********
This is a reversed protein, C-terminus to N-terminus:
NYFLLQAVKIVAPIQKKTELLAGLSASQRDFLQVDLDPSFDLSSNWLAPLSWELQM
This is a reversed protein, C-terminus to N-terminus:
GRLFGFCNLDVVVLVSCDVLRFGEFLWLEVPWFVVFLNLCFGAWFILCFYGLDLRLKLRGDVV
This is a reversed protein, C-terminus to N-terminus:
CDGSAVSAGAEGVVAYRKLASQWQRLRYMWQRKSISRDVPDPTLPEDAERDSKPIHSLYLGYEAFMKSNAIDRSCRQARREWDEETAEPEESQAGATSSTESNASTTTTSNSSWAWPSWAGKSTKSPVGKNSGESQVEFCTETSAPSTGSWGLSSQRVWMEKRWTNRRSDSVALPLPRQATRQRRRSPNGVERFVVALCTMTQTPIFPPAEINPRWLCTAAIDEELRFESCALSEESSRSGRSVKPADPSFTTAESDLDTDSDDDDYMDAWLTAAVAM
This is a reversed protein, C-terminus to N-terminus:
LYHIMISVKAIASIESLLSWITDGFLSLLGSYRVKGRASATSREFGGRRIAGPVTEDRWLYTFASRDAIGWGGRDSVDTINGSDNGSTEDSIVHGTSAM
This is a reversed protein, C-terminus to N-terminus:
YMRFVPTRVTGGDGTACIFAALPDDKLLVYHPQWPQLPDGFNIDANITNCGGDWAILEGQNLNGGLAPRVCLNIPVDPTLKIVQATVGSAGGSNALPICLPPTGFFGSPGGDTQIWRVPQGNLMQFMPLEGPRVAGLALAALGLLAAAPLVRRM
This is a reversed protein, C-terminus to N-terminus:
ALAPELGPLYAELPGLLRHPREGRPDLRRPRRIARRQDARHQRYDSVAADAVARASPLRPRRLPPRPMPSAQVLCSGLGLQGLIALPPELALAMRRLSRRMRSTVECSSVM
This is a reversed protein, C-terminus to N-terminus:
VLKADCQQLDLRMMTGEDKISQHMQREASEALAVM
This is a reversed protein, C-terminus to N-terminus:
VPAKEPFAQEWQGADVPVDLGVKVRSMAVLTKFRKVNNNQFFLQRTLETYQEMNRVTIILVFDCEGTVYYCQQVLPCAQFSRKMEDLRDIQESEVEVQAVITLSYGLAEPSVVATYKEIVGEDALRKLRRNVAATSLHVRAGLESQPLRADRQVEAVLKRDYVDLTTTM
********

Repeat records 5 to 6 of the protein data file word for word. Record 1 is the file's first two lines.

This is a reversed protein, C-terminus to N-terminus:
YMRFVPTRVTGGDGTACIFAALPDDKLLVYHPQWPQLPDGFNIDANITNCGGDWAILEGQNLNGGLAPRVCLNIPVDPTLKIVQATVGSAGGSNALPICLPPTGFFGSPGGDTQIWRVPQGNLMQFMPLEGPRVAGLALAALGLLAAAPLVRRM
This is a reversed protein, C-terminus to N-terminus:
ALAPELGPLYAELPGLLRHPREGRPDLRRPRRIARRQDARHQRYDSVAADAVARASPLRPRRLPPRPMPSAQVLCSGLGLQGLIALPPELALAMRRLSRRMRSTVECSSVM